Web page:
A Tale of Two Birds: Urban Fliers Seek Shelter in Unlikely Places
NEW YORK – I’m no ornithologist, but I knew that when those pigeon eggs hatched on my windowsill last month that the babies wouldn’t last, much like those few unseasonably warm early March afternoons.
I didn’t notice when the mother laid the eggs, let alone when the parent pigeons built the nest on the ledge of my third-story Upper West Side apartment building. But the outstretched platform was thick and smooth, then also supported by a slab of dirt the birds must have spent many hours moving from nearby Riverside Park.
Nevertheless, the pigeons’ dutiful care to their young – I counted three perfectly round, light gray eggs the mother spent all her time resting upon – was no match to the snow storm that drowned the city mid-month.
When the foot of snow eventually receded and unveiled the window ledge, the pigeons and their nest vanished, as well. In their wake, however, two lifeless tiny bodies. I couldn’t stop thinking about what to do, if anything. I wondered why their parents hadn’t done more for them, and whether nature would eventually wipe away this saddest of endings from the windowsill.
Sure enough, spring’s soothing breeze soon swept through the city, and across the ledge. A new pair of pigeons, I could only presume, also saw the merits of the nesting spot – foundation of dirt included, free of charge! – and began the laborious nesting process.
The female pigeon, identified by her puffed feathers, squatted with purpose and patience day after day over her eggs; her partner, glowing with his iridescent feathers of purple, pink and blue, came and went, humming and cooing when he arrived with little bits of twig.
I couldn’t help but pull back the window shade several times a day, even though the female grew visibly wide-eyed at my presence, to check out the new couple on the block. When my sister came to visit from Vermont, I gleefully introduced her to my new neighbors, spontaneously dubbing them Betty and Bob.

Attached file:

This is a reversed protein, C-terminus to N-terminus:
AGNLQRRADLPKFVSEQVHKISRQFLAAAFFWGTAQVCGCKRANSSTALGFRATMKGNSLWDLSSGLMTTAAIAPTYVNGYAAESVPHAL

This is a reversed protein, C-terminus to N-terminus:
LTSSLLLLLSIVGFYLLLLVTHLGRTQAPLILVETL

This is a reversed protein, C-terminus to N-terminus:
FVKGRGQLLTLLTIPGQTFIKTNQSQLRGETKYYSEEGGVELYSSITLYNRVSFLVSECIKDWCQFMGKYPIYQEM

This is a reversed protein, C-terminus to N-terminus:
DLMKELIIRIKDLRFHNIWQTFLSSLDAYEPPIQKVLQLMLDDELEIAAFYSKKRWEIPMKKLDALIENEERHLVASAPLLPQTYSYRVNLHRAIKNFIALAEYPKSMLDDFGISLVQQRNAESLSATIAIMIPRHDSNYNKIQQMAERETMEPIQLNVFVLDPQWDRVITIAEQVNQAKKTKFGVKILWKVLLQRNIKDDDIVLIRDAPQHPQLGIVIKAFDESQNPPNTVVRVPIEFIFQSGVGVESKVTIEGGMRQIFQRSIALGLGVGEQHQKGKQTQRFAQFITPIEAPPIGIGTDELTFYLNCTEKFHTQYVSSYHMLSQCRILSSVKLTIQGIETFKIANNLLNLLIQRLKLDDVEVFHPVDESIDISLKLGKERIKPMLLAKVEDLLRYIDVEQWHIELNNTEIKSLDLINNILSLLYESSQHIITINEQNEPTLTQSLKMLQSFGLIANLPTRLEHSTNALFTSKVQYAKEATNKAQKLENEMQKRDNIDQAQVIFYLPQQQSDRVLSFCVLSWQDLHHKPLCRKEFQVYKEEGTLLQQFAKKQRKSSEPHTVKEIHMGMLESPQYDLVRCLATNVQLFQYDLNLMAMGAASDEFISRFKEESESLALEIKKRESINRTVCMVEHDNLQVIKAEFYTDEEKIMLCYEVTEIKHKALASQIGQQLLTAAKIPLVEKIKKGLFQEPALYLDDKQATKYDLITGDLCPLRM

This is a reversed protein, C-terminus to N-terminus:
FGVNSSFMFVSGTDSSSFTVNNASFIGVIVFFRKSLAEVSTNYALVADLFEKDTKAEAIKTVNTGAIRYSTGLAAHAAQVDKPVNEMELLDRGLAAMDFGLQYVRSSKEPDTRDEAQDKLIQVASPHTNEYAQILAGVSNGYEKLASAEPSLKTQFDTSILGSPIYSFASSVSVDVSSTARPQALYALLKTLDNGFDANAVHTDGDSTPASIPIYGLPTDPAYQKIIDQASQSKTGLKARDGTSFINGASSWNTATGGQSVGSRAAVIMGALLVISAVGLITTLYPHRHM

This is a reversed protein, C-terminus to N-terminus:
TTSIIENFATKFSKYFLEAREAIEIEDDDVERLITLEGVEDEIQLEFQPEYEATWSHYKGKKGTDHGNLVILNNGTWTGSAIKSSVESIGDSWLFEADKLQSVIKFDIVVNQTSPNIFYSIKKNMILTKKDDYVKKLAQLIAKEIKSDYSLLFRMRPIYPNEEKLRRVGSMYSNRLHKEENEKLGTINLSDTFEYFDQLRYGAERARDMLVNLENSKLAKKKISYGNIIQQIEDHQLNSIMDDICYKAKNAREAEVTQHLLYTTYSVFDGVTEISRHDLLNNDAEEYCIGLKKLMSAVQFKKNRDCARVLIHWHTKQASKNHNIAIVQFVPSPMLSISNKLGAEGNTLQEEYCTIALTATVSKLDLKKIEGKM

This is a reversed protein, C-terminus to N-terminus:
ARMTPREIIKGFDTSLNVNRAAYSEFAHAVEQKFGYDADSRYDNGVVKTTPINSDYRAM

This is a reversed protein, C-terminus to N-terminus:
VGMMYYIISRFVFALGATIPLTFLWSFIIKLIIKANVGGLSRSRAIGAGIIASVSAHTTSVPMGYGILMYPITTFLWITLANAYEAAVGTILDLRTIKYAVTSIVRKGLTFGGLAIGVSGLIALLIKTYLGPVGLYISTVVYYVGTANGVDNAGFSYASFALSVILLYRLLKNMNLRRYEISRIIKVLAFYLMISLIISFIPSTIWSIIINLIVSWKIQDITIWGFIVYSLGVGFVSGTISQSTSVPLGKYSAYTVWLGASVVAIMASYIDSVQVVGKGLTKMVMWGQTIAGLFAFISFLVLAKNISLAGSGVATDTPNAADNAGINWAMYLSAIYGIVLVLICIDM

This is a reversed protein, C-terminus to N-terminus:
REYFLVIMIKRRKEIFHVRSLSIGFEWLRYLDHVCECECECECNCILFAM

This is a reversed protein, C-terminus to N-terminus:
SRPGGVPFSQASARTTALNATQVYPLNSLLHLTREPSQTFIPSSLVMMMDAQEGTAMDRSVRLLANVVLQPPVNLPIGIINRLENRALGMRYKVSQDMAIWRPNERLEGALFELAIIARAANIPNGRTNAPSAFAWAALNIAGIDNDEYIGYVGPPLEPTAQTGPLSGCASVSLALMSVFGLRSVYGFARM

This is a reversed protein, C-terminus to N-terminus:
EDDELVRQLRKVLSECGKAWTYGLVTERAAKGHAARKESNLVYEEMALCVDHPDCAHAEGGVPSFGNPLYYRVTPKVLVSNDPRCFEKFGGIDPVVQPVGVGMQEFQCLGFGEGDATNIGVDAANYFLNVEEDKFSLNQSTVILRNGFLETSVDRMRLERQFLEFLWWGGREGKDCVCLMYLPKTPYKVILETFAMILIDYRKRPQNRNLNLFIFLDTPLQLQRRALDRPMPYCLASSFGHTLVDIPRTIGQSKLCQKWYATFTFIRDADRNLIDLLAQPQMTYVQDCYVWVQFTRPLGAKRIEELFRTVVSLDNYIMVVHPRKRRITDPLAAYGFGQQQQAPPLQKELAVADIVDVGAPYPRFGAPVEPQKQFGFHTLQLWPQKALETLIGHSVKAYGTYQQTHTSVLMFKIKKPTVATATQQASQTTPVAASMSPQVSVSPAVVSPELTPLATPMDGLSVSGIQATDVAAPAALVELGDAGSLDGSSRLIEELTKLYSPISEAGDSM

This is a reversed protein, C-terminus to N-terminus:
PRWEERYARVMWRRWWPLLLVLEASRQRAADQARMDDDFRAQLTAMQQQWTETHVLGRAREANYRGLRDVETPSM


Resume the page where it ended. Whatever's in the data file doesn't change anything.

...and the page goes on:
The names stuck and the attachment grew, as I marveled at the wonder of new life to emerge from what I had deemed a tragedy.
Days deepened into softer nights and rose again into warmer mornings. It was only yesterday, a prime day for flip-flops and baby-bird survival, when I peeked out the window and saw that Betty had, at last, left her post. In her place, however, was a fluffy, gray and yellow rising mass of squabs – four or five, at the most – sleeping peacefully together, tucked in to brother and sister.
A few hours later, when I checked in, their mother had returned, only to give me a quadrupled menacing look.
New York City is known as a concrete jungle, but wild animals have been largely acclimated to the city’s habitat for decades. It’s estimated that there are several million pigeons calling New York City home at any given time, with several hundred thousand visiting from New Jersey, Connecticut, Westchester County, and Long Island.
While not all New Yorkers embrace the birds that tend to flock in mass on city sidewalks and in parks, appreciation groups remain popular in the city. The birds are not inherently dirty, despite common misconceptions, and are not apt to pass on diseases.
The New York Bird Club, one such advocacy and support group, is hosting a celebration of National Pigeon Day on June 19 in Central Park. The day is officially honored worldwide on June 13, in honor of Cher Ami, a homing pigeon that delivered a message, despite fatal injuries, during World War I.
For more information on National Pigeon day, visit http://www.nationalpigeonday.blogspot.com/
For information on what to do if you find injured baby birds, visit http://www.nwrawildlife.org/documents/jacobs_birds.pdf
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